Home Arts “TikTok, TikTok… It’s time for the art world to stop being so tense and join the world’s most entertaining app”

“TikTok, TikTok… It’s time for the art world to stop being so tense and join the world’s most entertaining app”

by godlove4241
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Every year I analyze number of followers on museum social networks and every year I wait for the banks to break and a TikTok flood to unleash. It still hasn’t happened. Looking at the total number of Instagram, Facebook, Twitter and TikTok followers for the top 100 most visited museums in our annual visitor survey, only 21 use TikTok, and only six of them have over 100,000 followers. This makes me start wondering: doesn’t the art world love TikTok?

The reasons to join the Chinese-owned social media app – which allows users to create, discover and share short videos – are many. It has 1.5 billion monthly active users, making it the sixth most popular social media platform in the world. About 60% of these users are between the ages of 16 and 24, a key demographic to reach to ensure the future of the industry. TikTok’s secret algorithm is “surprisingly good at predicting which videos on the site will pique your interest”, according to a Guardian rapport, which means the people your content reaches are often exactly the right audience. The app’s format of seamlessly swiping through an endless stream of content also makes it addictive—Forbes described it as “digital crack cocaine”, which increases the chances of your video going viral.

There are some in the art world who have managed to get the most out of the app. For example, London’s Saatchi Yates Gallery last month opened an exhibition of TikTok-famous American artist Michael Todd Horne, better known by his pseudonym. @Bijijoo. He has over 110,000 subscribers and 1.8 million likes. There are even solo “art historians” who have gone viral, such as Mary McGillivray (@_theiconoclass430,000 followers, 11.3 million likes) and Evan Pridmore (@evan.hart, 311,000 followers, 8.3 million likes), with playful and educational excerpts on visual culture. And there are some big museums that have adopted TikTok. Madrid Prado National Museum has 440,000 followers (3.9 million likes), the national gallery in London has 240,000 followers (1.4 million likes), the Galleria degli Uffizi in Florence has 148,000 followers (1.7 million likes), and the Rijksmuseum in Amsterdam has 132,000 followers (710,000 likes).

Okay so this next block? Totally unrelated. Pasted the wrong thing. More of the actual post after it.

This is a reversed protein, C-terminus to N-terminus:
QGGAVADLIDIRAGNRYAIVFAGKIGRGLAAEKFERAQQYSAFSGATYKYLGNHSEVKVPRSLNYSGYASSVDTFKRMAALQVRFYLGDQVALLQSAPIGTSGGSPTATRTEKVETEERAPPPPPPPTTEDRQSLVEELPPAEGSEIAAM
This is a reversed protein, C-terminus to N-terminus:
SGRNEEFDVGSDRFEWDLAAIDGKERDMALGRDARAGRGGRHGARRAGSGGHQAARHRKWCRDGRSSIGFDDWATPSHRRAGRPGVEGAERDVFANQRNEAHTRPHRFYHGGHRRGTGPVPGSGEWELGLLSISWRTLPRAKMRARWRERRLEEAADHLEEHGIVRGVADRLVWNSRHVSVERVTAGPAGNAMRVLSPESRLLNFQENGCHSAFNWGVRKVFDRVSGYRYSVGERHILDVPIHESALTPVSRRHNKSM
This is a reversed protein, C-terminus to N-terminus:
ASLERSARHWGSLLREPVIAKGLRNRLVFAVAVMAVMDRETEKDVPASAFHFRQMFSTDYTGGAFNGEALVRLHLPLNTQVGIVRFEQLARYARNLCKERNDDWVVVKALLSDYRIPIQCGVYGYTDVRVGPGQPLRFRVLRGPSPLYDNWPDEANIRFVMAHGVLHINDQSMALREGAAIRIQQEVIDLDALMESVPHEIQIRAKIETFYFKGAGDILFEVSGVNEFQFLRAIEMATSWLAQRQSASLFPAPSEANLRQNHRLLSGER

But why aren’t more artists and institutions using TikTok? “It’s a tricky platform,” Javier Sainz de los Terreros, Prado’s digital communications manager, told the online platform. Bloop, adding that it is “not easy to manage”. One of the hardest things, from an art world perspective, is its lo-fi quality, intended to be more informal and, dare I say, silly. Museums and art professionals are accustomed to careful productions and, above all, taken very seriously. It can be difficult for organizations to “let go” and have fun on TikTok. If I’m being honest, that’s one of the main reasons why The arts journal also does not have a TikTok account. “The tone demanded by TikTok may appeal to a more traditional audience,” said Adam Koszary, chief digital officer at agency Audience. The Arts Journal. But “as the economy bites, we’ll see a greater effort to connect with new audiences through memes, humor and presenter-led videos.” Maybe it’s time we all lighten up?

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